Three Ways that Work Can be Spiritual
Take Timberland shoe and boot company as an example. I've visited their NH headquarters a number of times and used to bring students to see how they do what they do. Their website also explains that they do much more than just make shoes. "Our place in this world is bigger than the things we put in it. So we volunteer in our communities." (www.timberland.com) They volunteer so much in fact that you can take time off from work (and it's still paid time) in order to serve in your community. That's a wow!
That's also pretty spiritual when you think about it. So how can you replicate the spirit of Timberland in your own labor?
Work can help the environment. When a company like Interface Flooring takes a stand and challenges itself to have a more positive environmental eco-impact, it not only helps the environment but taps into something deeply human within each worker. Employees go home at night and can honestly say that their company stands for something more than the bottom line.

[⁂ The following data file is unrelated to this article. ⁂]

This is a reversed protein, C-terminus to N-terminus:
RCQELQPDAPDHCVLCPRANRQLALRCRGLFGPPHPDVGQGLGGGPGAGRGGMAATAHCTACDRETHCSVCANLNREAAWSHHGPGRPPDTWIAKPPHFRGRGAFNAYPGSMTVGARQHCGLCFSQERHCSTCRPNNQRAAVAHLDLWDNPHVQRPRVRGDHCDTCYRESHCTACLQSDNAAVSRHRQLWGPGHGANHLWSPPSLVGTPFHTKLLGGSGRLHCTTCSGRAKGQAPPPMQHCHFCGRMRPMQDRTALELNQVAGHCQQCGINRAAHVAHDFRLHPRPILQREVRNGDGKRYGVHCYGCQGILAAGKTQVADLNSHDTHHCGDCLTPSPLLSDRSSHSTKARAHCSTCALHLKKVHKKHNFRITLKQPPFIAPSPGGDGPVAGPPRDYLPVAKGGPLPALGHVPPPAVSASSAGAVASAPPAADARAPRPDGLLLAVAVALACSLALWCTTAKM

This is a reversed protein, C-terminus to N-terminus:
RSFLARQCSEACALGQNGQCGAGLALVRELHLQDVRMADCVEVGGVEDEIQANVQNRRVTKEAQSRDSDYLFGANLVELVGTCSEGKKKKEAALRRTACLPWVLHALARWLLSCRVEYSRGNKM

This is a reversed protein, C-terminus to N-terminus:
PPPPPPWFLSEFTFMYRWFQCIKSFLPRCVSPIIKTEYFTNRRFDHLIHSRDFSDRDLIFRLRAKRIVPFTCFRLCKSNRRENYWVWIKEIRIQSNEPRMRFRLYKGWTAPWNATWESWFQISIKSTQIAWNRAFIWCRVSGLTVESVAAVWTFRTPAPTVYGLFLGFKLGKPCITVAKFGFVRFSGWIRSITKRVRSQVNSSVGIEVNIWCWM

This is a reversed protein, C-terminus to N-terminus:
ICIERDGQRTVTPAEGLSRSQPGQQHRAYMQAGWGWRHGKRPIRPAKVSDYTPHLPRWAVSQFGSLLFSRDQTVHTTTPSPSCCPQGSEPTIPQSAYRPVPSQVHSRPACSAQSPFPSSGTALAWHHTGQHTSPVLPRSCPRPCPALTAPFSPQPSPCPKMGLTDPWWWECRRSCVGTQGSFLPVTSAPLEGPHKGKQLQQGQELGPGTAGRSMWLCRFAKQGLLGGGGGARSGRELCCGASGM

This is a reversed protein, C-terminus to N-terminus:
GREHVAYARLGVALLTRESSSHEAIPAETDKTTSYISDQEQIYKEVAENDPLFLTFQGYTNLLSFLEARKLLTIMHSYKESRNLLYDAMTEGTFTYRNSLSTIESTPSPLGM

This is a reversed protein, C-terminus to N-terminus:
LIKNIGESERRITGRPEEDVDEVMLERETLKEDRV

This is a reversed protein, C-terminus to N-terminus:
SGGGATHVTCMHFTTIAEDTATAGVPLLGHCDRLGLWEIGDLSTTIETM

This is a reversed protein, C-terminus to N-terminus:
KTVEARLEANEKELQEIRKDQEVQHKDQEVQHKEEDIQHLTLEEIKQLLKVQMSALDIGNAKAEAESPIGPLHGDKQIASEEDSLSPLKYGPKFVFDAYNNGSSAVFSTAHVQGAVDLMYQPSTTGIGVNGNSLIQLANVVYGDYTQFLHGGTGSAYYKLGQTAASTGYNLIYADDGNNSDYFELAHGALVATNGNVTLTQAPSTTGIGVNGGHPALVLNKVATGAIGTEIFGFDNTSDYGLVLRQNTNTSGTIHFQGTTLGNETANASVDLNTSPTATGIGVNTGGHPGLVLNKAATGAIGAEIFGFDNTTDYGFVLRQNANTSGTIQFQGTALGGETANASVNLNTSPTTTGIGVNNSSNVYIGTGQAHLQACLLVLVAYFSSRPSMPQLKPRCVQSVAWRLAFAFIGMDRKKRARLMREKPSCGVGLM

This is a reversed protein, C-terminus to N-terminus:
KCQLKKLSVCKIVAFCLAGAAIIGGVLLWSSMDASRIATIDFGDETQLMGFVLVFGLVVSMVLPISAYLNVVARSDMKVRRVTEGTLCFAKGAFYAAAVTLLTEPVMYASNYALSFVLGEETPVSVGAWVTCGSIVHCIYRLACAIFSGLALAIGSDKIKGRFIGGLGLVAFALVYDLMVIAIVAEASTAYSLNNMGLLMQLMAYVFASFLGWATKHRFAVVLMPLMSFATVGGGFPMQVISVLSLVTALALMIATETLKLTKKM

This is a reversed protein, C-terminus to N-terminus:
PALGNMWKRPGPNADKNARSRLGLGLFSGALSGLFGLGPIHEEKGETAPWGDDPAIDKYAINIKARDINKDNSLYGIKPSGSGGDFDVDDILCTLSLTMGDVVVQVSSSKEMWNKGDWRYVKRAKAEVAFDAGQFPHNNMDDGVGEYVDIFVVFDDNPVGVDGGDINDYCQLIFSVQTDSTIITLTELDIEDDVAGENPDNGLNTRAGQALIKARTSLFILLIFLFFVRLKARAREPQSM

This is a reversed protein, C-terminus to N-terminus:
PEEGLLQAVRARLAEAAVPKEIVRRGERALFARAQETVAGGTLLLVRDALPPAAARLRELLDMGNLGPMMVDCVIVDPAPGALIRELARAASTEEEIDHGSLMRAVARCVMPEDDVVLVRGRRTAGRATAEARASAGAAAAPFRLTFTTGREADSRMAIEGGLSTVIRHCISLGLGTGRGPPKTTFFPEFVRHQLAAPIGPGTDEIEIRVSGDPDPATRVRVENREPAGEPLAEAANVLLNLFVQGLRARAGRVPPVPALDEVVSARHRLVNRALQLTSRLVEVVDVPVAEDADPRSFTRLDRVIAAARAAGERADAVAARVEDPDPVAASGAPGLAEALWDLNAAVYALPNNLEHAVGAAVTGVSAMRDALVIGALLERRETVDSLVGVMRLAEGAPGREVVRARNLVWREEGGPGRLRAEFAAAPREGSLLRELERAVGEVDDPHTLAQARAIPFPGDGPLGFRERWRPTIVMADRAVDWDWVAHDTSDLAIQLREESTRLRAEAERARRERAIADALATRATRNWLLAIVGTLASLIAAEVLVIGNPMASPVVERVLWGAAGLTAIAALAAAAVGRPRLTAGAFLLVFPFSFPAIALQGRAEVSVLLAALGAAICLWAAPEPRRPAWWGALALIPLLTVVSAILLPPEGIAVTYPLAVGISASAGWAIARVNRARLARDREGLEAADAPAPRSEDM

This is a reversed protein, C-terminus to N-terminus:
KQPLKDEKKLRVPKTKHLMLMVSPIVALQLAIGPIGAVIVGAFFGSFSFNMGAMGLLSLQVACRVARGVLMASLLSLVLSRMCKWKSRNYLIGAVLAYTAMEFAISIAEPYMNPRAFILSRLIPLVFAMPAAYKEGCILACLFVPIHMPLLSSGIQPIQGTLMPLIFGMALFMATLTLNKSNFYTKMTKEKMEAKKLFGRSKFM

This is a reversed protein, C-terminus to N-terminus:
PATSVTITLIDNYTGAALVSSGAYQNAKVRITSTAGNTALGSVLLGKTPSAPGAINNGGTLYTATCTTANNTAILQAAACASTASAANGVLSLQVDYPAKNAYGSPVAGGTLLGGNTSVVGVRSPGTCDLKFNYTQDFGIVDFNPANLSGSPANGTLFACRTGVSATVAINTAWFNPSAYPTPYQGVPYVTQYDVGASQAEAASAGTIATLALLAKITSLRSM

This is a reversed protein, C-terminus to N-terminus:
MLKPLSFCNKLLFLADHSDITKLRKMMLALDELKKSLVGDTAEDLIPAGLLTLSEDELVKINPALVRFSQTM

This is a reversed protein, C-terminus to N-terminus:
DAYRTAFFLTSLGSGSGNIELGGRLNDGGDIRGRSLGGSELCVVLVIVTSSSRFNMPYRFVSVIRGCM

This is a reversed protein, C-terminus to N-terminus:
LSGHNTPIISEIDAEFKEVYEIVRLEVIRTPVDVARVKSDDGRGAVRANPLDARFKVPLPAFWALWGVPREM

Work can help you form deep bonds with co-workers. When you're spending more time with colleagues than with your spouse on a given day, work enables you to respect others on a deep level. You'll see all of their flaws and weaknesses as well as their true talents. This is authentically human and a spirit of collaboration follows. For those organizations that have a meaningful goal, this bond will help to avoid bellybutton gazing and further the group's objectives.
Work can provide you with moments 'in the zone'. Whether you work on an assembly line, are about to testify before Congress or are folding laundry, work allows you to get into "the zone". By zoning, we mean that small stretch of time when you lose track of the clock and immerse yourself in what you're doing. That's a very spiritual aspect of work and often produces some of the most precise, focused results. It's also what enables powerful productivity and a true spirit of GTD.
St. Benedict and Work
In the spirit of ora et labora (pray and work), St. Benedict offers some profound insight into work's true value:
"Idleness is the enemy of the soul." (Rule of St. Benedict 48:1,8)
"We believe that the divine presence is everywhere." (Rule of St. Benedict 19:1)
"Your way of acting should be different from the world's way." (Rule of St. Benedict 4:20)
*photo by Thomas Rockstar